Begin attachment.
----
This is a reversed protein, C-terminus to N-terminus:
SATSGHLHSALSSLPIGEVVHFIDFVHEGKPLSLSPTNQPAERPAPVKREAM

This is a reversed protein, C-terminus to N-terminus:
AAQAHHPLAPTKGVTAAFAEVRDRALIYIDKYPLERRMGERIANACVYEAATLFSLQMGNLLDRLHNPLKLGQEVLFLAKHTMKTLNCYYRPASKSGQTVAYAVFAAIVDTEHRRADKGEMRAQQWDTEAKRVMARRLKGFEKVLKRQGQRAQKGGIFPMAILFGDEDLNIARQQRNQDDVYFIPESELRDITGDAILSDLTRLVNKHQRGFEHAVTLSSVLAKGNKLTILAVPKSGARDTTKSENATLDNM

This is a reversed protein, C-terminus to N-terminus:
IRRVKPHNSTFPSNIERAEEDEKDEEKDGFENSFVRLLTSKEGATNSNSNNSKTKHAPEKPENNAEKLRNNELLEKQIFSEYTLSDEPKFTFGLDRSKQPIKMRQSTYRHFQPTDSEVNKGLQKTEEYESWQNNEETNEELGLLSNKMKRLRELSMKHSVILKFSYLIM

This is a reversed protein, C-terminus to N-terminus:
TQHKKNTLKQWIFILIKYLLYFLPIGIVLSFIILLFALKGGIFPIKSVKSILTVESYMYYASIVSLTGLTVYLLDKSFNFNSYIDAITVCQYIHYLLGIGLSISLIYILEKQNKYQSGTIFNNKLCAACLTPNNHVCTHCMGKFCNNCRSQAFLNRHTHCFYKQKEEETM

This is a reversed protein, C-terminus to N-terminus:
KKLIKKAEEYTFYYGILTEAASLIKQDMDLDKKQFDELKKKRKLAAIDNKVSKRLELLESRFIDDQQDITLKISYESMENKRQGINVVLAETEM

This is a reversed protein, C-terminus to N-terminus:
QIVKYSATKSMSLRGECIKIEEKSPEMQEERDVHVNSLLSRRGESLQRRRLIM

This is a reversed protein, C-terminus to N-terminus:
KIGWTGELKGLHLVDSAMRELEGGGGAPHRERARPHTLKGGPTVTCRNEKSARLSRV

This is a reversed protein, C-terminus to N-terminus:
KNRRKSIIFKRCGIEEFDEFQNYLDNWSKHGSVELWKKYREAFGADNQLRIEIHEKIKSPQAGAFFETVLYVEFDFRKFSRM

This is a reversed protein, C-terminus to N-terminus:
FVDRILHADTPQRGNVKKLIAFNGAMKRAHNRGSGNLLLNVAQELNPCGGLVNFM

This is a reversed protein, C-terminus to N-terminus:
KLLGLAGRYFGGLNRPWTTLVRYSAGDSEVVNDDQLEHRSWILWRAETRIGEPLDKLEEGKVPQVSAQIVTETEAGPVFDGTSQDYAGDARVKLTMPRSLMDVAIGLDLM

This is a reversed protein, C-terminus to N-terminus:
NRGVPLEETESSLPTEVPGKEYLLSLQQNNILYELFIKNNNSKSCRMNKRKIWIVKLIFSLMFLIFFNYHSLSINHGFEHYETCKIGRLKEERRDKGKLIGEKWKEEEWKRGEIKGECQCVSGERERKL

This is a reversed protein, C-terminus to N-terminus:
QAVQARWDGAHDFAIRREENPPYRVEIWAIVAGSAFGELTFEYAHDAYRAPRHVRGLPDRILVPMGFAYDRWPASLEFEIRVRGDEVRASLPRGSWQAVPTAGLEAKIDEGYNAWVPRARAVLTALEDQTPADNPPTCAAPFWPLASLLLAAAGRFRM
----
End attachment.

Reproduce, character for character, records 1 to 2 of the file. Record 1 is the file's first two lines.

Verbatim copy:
This is a reversed protein, C-terminus to N-terminus:
SATSGHLHSALSSLPIGEVVHFIDFVHEGKPLSLSPTNQPAERPAPVKREAM

This is a reversed protein, C-terminus to N-terminus:
AAQAHHPLAPTKGVTAAFAEVRDRALIYIDKYPLERRMGERIANACVYEAATLFSLQMGNLLDRLHNPLKLGQEVLFLAKHTMKTLNCYYRPASKSGQTVAYAVFAAIVDTEHRRADKGEMRAQQWDTEAKRVMARRLKGFEKVLKRQGQRAQKGGIFPMAILFGDEDLNIARQQRNQDDVYFIPESELRDITGDAILSDLTRLVNKHQRGFEHAVTLSSVLAKGNKLTILAVPKSGARDTTKSENATLDNM